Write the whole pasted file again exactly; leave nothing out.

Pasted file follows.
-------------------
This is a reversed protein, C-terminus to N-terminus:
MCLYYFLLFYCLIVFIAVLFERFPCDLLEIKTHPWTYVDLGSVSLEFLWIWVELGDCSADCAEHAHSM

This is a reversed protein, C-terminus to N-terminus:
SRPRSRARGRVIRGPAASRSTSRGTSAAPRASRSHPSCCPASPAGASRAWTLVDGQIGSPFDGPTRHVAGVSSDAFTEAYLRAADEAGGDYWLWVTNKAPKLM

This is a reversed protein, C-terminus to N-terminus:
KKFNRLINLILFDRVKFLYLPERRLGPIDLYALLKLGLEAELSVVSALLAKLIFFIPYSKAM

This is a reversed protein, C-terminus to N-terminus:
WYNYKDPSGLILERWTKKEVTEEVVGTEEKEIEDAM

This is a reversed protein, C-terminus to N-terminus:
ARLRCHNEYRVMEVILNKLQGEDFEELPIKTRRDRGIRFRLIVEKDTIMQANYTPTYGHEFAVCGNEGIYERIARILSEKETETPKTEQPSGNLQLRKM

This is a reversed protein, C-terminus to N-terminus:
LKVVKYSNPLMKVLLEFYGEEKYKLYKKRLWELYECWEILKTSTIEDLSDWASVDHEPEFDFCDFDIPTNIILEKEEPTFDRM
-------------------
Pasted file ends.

This is a reversed protein, C-terminus to N-terminus:
MCLYYFLLFYCLIVFIAVLFERFPCDLLEIKTHPWTYVDLGSVSLEFLWIWVELGDCSADCAEHAHSM

This is a reversed protein, C-terminus to N-terminus:
SRPRSRARGRVIRGPAASRSTSRGTSAAPRASRSHPSCCPASPAGASRAWTLVDGQIGSPFDGPTRHVAGVSSDAFTEAYLRAADEAGGDYWLWVTNKAPKLM

This is a reversed protein, C-terminus to N-terminus:
KKFNRLINLILFDRVKFLYLPERRLGPIDLYALLKLGLEAELSVVSALLAKLIFFIPYSKAM

This is a reversed protein, C-terminus to N-terminus:
WYNYKDPSGLILERWTKKEVTEEVVGTEEKEIEDAM

This is a reversed protein, C-terminus to N-terminus:
ARLRCHNEYRVMEVILNKLQGEDFEELPIKTRRDRGIRFRLIVEKDTIMQANYTPTYGHEFAVCGNEGIYERIARILSEKETETPKTEQPSGNLQLRKM

This is a reversed protein, C-terminus to N-terminus:
LKVVKYSNPLMKVLLEFYGEEKYKLYKKRLWELYECWEILKTSTIEDLSDWASVDHEPEFDFCDFDIPTNIILEKEEPTFDRM